BioWare surprised fans at Comic-Con with a world premiere hands-on preview of Dragon Age II, completely open to the public. A block down the street from the convention center, fans were treated to a short presentation by lead designer Mike Laidlaw, as well as a few very brief combat segments and a look at the story that kicks off the game.
After letting in a group of fans, lead designer Mike Laidlaw took a few minutes to let everyone know what sort of changes to expect in the world of Ferelden. One of the biggies is the method of storytelling. Dragon Age II will take on the style of a “framed narrative,” or a story within a story. Laidlaw cited The Princess Bride and The Usual Suspects as examples, but the basic idea is this: You play as Hawke, a warrior whose feats have made him or her a legend of his or her time. The vast majority of the game focuses on you, but every so often, you’ll see scenes in which a seeker of knowledge listens to a story from a teller of tales, who, like most folks fixated on heroic legends, has a tendency to exaggerate your exploits a bit.
That theme of mild exaggeration ties in with Dragon Age II’s visual style, which is a bit more stylized than its predecessor. It’s a subtle change on the surface: Character models are a tad more angular, with some slightly caricaturized. And the landscape–or at least the single one we saw–wore the effects of the blight in a more grim, pronounced way. In combat, it’s not uncommon to see a Darkspawn explode with blood and stray body parts when you finish him off. But most remarkable of all, the Xbox 360 version that we saw running actually looked quite good. If you played Origins on the console, you’ll know what a feat that was.
So, about that demo. Its five-or-so minutes were altogether too little to get a well-developed picture of what’s bound to be a massive, sprawling role-playing game. But it did flash a few hints of what to expect out of the combat. To set the scene: A human male warrior version of Hawke (you can create any type of character you want, but the name is always Hawke) and a female mage named Bethany stand on a plateau amidst a rolling, barren wasteland capped by a ominous red sky. They’re besieged by several waves of Darkspawn Hurlocks, and eventually, as things tend to go in the Dragon Age world, a giant Ogre.
Playing as the male warrior, we were able to slice through these Darkspawn with style and flair, dashing from one cluster to the next while leaving little more than blood in our wake. Console controls work the same as in Origins: You pull one trigger to open a radial wheel of talents, spells, items, and whatnot. This screen freezes time and lets you fine-tune your aim on a particular enemy. But playing as the warrior, we favored running around, using the talents mapped to the face buttons instead. Overall, the sense of movement is less clunky, the animation more fluid, and the blood more plentiful.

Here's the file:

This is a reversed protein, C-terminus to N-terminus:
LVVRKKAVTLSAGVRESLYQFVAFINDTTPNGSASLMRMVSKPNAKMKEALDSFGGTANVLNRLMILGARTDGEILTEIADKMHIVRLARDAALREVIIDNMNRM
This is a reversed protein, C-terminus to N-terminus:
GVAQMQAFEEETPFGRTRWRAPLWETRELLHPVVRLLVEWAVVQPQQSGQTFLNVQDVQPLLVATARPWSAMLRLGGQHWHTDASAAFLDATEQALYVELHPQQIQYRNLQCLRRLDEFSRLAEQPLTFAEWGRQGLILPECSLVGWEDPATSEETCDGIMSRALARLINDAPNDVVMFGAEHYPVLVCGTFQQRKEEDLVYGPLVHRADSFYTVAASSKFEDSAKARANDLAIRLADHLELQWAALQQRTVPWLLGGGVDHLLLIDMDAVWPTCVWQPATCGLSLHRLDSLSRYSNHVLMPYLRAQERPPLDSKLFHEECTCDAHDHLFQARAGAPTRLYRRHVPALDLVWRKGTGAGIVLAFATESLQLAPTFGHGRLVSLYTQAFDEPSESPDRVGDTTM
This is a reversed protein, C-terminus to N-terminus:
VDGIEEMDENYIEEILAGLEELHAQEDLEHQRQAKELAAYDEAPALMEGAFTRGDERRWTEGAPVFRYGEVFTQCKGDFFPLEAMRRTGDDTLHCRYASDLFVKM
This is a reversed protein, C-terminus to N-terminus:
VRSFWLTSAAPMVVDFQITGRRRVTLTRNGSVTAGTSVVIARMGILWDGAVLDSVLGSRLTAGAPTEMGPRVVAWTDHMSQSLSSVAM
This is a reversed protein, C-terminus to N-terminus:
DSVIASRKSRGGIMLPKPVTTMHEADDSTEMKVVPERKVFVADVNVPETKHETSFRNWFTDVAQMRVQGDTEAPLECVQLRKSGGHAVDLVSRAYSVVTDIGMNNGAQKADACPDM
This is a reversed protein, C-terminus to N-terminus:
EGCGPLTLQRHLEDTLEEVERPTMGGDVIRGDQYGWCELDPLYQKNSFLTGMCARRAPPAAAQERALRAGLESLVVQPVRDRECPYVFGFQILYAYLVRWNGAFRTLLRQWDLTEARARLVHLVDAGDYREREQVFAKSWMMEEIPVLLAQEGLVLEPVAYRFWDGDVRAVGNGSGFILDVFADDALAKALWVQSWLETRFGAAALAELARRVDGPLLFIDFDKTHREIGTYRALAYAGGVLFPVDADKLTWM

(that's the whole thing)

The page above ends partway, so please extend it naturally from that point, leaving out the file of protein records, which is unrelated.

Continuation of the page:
Switching over to the mage resulted in a more tactical style of combat along the lines of the first game. With the mage, we preferred pulling up that radial menu and finding the best spell to cast in a given situation. Our favorite quickly became inferno, which lets you rain fire on a radius of enemies as though you’d just called a mortar strike from the heavens. According to Laidlaw, they’ve worked to make sure the mage has more “wow” moments in combat like the weapon-based classes. To demonstrate, he showed a mage finishing off an ogre by lifting him up into the air, surrounding him with a dark energy, and then exploding him into nothingness.
Overall, the combat didn’t feel remarkably different from the first Dragon Age. It flowed a little more smoothly and moved at a quicker pace, but that was mostly because our talents and spells recharged quickly after using them. That could very easily have just been something BioWare tuned for this public demo–likely a lowered difficulty to help ease players back into the experience. After this admittedly brief demo, we’re confident that BioWare knows what it is doing. This isn’t going to be a hack-and-slash game.
While the demo was mostly combat, we did get to run through a few dialogue options. The most immediate change you’ll notice is that your character now speaks those words you choose for him or her. As a reason for making this change, Laidlaw cited the first game’s hero as being caught in an epic battle for the survival of mankind and being able to show no more emotion than raising an eyebrow. You’re still given the same diverse list of dialogue options, ranging from perfect gentleman to salty jerk, with a smattering of options in between. It feels a little more like Mass Effect in this way, but we weren’t given any options to poke and prod someone’s innermost psyche like Commander Shepard. Our conversational options were a little more action oriented than that, like choosing whether to take on a small group of Darkspawn ourselves or letting our mage friend handle it for us.
All told, this small glimpse at Dragon Age II revealed a game that looks a little bit more stylized, moves a bit more quickly, and showed a more unique identity than its predecessor. But, again, it was a small glimpse, and it would be a fool’s errand to deduce too much from this tiny sliver of gameplay. Either way, we liked what we saw and we’re looking forward to seeing more.